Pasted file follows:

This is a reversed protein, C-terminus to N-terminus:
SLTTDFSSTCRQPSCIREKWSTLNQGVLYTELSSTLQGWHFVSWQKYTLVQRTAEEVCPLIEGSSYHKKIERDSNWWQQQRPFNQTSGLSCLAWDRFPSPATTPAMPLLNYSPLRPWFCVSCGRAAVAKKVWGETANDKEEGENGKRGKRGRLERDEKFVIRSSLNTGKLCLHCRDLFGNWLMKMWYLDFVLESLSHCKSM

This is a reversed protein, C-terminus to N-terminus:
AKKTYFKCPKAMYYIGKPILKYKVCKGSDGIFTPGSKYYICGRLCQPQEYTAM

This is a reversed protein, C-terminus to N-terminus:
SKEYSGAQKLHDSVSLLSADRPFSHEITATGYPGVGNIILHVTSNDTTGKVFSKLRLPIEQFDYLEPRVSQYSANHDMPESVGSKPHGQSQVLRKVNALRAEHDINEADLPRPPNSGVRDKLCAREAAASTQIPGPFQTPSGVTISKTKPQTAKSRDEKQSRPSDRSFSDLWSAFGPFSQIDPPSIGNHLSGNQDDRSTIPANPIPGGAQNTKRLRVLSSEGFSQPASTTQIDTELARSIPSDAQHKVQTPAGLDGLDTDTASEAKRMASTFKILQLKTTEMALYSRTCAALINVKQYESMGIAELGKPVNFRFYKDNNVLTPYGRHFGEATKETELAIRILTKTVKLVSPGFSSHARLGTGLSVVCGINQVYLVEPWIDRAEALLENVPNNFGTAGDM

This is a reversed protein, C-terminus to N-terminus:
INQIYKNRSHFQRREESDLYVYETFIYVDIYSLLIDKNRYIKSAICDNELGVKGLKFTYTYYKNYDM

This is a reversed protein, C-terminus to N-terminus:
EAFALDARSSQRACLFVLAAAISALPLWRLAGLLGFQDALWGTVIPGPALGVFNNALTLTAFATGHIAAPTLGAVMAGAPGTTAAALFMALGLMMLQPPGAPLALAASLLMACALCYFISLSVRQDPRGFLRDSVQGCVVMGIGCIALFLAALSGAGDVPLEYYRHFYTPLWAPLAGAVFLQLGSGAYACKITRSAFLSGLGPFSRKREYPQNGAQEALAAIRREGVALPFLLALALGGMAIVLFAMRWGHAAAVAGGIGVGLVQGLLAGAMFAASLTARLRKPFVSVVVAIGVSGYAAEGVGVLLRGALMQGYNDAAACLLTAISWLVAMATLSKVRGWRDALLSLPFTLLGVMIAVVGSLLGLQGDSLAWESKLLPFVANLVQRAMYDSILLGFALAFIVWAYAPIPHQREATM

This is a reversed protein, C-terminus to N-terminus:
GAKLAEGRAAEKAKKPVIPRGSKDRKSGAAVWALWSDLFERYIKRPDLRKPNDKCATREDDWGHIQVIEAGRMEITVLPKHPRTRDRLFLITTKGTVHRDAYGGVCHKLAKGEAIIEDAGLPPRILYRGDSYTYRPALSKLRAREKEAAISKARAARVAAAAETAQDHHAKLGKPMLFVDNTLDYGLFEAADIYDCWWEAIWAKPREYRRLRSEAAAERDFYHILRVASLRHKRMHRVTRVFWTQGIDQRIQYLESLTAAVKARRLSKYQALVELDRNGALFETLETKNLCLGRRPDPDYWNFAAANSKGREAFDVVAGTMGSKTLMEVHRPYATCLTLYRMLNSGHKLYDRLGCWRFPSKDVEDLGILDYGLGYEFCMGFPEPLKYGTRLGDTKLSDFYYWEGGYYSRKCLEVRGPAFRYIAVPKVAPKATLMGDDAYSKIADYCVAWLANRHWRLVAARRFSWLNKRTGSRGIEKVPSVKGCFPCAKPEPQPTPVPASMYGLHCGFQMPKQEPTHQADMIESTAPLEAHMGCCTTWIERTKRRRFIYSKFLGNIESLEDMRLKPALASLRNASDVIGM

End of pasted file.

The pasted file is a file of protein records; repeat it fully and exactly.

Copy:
This is a reversed protein, C-terminus to N-terminus:
SLTTDFSSTCRQPSCIREKWSTLNQGVLYTELSSTLQGWHFVSWQKYTLVQRTAEEVCPLIEGSSYHKKIERDSNWWQQQRPFNQTSGLSCLAWDRFPSPATTPAMPLLNYSPLRPWFCVSCGRAAVAKKVWGETANDKEEGENGKRGKRGRLERDEKFVIRSSLNTGKLCLHCRDLFGNWLMKMWYLDFVLESLSHCKSM

This is a reversed protein, C-terminus to N-terminus:
AKKTYFKCPKAMYYIGKPILKYKVCKGSDGIFTPGSKYYICGRLCQPQEYTAM

This is a reversed protein, C-terminus to N-terminus:
SKEYSGAQKLHDSVSLLSADRPFSHEITATGYPGVGNIILHVTSNDTTGKVFSKLRLPIEQFDYLEPRVSQYSANHDMPESVGSKPHGQSQVLRKVNALRAEHDINEADLPRPPNSGVRDKLCAREAAASTQIPGPFQTPSGVTISKTKPQTAKSRDEKQSRPSDRSFSDLWSAFGPFSQIDPPSIGNHLSGNQDDRSTIPANPIPGGAQNTKRLRVLSSEGFSQPASTTQIDTELARSIPSDAQHKVQTPAGLDGLDTDTASEAKRMASTFKILQLKTTEMALYSRTCAALINVKQYESMGIAELGKPVNFRFYKDNNVLTPYGRHFGEATKETELAIRILTKTVKLVSPGFSSHARLGTGLSVVCGINQVYLVEPWIDRAEALLENVPNNFGTAGDM

This is a reversed protein, C-terminus to N-terminus:
INQIYKNRSHFQRREESDLYVYETFIYVDIYSLLIDKNRYIKSAICDNELGVKGLKFTYTYYKNYDM

This is a reversed protein, C-terminus to N-terminus:
EAFALDARSSQRACLFVLAAAISALPLWRLAGLLGFQDALWGTVIPGPALGVFNNALTLTAFATGHIAAPTLGAVMAGAPGTTAAALFMALGLMMLQPPGAPLALAASLLMACALCYFISLSVRQDPRGFLRDSVQGCVVMGIGCIALFLAALSGAGDVPLEYYRHFYTPLWAPLAGAVFLQLGSGAYACKITRSAFLSGLGPFSRKREYPQNGAQEALAAIRREGVALPFLLALALGGMAIVLFAMRWGHAAAVAGGIGVGLVQGLLAGAMFAASLTARLRKPFVSVVVAIGVSGYAAEGVGVLLRGALMQGYNDAAACLLTAISWLVAMATLSKVRGWRDALLSLPFTLLGVMIAVVGSLLGLQGDSLAWESKLLPFVANLVQRAMYDSILLGFALAFIVWAYAPIPHQREATM

This is a reversed protein, C-terminus to N-terminus:
GAKLAEGRAAEKAKKPVIPRGSKDRKSGAAVWALWSDLFERYIKRPDLRKPNDKCATREDDWGHIQVIEAGRMEITVLPKHPRTRDRLFLITTKGTVHRDAYGGVCHKLAKGEAIIEDAGLPPRILYRGDSYTYRPALSKLRAREKEAAISKARAARVAAAAETAQDHHAKLGKPMLFVDNTLDYGLFEAADIYDCWWEAIWAKPREYRRLRSEAAAERDFYHILRVASLRHKRMHRVTRVFWTQGIDQRIQYLESLTAAVKARRLSKYQALVELDRNGALFETLETKNLCLGRRPDPDYWNFAAANSKGREAFDVVAGTMGSKTLMEVHRPYATCLTLYRMLNSGHKLYDRLGCWRFPSKDVEDLGILDYGLGYEFCMGFPEPLKYGTRLGDTKLSDFYYWEGGYYSRKCLEVRGPAFRYIAVPKVAPKATLMGDDAYSKIADYCVAWLANRHWRLVAARRFSWLNKRTGSRGIEKVPSVKGCFPCAKPEPQPTPVPASMYGLHCGFQMPKQEPTHQADMIESTAPLEAHMGCCTTWIERTKRRRFIYSKFLGNIESLEDMRLKPALASLRNASDVIGM